Frequently Asked Questions
These are the most frequently asked questions regarding violence against women and children. If you have a question not covered here, please contact us.
What is violence against women?
Violence against women is defined by the United Nations as "any act of gender based violence that causes or could cause physical, sexual or psychological harm or suffering, including threats of harm or coercion, in public or in private life."
In Australia, violence against women is called many different things, including domestic violence, family violence, intimate partner violence, sexual harassment and sexual assault.
Why is the NRL getting involved in this issue?
Violence against women and children is a significant issue in Australia and globally.
On and off the field, we have a great opportunity to influence social change and prevent violence against women by creating inclusive, equitable, healthy and safe environments for men and women, boys and girls.
Our great Game does have a unique opportunity to take a leadership position with regards to violence against women. We have an opportunity to stand up, to speak out and to take action, to use our collective voices to say enough is enough, and that violence against women is never acceptable.
The NRL is committed to utilising its powerful voice and reach to stand by our expert partners (Full Stop Foundation, Our Watch and White Ribbon Australia) to take action to prevent violence against women and children.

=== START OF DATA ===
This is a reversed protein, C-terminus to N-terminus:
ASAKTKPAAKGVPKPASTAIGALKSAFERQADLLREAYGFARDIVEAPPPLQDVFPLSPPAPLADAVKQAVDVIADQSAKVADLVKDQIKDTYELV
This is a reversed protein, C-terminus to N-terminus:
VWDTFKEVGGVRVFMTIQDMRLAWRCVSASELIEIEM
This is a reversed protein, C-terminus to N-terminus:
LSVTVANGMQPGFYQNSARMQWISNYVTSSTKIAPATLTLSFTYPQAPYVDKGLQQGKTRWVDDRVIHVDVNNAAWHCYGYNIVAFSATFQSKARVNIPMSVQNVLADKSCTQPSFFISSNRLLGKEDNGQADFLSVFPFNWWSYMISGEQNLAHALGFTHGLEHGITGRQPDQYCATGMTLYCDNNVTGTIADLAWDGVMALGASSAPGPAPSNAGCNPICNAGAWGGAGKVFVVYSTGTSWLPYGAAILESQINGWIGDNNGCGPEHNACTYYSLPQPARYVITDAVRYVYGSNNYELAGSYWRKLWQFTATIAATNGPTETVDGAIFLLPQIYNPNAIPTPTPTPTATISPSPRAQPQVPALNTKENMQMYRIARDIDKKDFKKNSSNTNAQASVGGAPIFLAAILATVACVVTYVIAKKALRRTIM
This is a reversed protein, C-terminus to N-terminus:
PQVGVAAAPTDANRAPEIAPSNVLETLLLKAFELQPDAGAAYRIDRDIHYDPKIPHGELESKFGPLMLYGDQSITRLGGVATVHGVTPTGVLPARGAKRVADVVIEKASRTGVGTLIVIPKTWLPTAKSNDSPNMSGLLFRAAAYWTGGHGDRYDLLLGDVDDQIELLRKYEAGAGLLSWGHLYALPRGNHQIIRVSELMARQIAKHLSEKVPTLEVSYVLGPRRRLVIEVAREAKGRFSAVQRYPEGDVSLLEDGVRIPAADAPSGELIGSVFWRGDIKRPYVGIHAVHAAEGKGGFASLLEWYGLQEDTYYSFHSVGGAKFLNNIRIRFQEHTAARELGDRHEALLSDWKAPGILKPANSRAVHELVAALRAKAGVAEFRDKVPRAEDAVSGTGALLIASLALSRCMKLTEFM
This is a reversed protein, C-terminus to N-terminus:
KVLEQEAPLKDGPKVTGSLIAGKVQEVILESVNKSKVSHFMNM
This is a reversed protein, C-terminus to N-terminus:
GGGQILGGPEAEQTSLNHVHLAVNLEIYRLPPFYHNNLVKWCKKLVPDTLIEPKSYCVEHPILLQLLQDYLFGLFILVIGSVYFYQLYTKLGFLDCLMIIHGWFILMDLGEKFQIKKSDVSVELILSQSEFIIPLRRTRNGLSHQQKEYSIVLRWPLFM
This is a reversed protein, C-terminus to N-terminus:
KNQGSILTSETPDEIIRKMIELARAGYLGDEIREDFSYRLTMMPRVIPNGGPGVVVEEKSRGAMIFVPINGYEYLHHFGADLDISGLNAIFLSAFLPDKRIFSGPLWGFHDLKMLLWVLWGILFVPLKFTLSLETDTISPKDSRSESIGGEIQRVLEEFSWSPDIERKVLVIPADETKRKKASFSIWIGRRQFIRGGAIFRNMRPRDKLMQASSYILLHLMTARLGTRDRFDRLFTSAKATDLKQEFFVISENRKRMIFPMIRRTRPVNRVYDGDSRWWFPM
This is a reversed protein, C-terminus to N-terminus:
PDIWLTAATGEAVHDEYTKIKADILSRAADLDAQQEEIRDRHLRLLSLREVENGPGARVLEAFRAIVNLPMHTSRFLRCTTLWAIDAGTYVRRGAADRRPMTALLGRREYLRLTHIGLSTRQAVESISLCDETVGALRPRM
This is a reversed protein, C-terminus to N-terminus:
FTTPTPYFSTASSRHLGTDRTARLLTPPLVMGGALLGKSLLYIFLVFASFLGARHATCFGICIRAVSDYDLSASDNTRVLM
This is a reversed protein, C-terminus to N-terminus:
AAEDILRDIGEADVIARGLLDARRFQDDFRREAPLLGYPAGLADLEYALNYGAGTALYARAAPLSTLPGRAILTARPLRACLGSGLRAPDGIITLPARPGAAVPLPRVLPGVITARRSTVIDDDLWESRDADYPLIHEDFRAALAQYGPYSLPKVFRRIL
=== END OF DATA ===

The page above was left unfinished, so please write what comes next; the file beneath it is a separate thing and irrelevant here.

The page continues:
Find more about how sport can play a role in preventing violence against women.
What about violence against men?
All violence is wrong, regardless of the sex of the victim or perpetrator. But, there are distinct patterns in the perpetration and impact of violence that point to gender being a key factor.
For example, both sexes are more likely to experience violence at the hands of men.
Men are more likely to experience violence by other men in public places, women are more likely to experience violence from men they know, often in the home. The overwhelming majority of acts of domestic violence and sexual assault are perpetrated by men against women, and this violence is likely to have more severe impacts on female than male victims.
This doesn't negate the experiences of male victims. But, it does point to the need for an approach that looks honestly at what the research is telling us, and addresses the gendered dynamics of violence.
What factors lead to violence?
We recommend watching the 'Changing the Story' video developed by Our Watch.
This short video explore the drivers of violence against women and children and provides insights into how we can all contribute to prevention of violence against women and children
Where can I get help?
There are lots of different types of support available and we want to make sure you know where to access that support.
- If you or someone you know is experiencing violence, please call 1800 RESPECT (1800 695 463) for advice and support;
- In an emergency call 000;
- Lifeline (13 11 14) can provide help step by step in real time
Also, our expert partners Our Watch, White Ribbon and Full Stop Foundation all have informative websites where you can gain access to information, resources and tools.
You can find their contact details in the Tools and Resources section.
National Rugby League respects and honours the Traditional Custodians of the land and pay our respects to their Elders past, present and future. We acknowledge the stories, traditions and living cultures of Aboriginal and Torres Strait Islander peoples on the lands we meet, gather and play on.